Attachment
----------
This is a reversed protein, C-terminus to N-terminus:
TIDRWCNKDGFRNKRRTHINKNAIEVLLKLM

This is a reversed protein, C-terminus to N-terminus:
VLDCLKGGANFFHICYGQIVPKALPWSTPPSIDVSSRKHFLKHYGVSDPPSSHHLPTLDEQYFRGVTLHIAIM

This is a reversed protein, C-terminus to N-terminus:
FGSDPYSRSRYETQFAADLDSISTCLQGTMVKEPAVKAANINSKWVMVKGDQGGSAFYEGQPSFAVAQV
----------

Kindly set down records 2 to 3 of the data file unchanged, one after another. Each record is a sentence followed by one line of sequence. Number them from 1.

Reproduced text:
This is a reversed protein, C-terminus to N-terminus:
VLDCLKGGANFFHICYGQIVPKALPWSTPPSIDVSSRKHFLKHYGVSDPPSSHHLPTLDEQYFRGVTLHIAIM

This is a reversed protein, C-terminus to N-terminus:
FGSDPYSRSRYETQFAADLDSISTCLQGTMVKEPAVKAANINSKWVMVKGDQGGSAFYEGQPSFAVAQV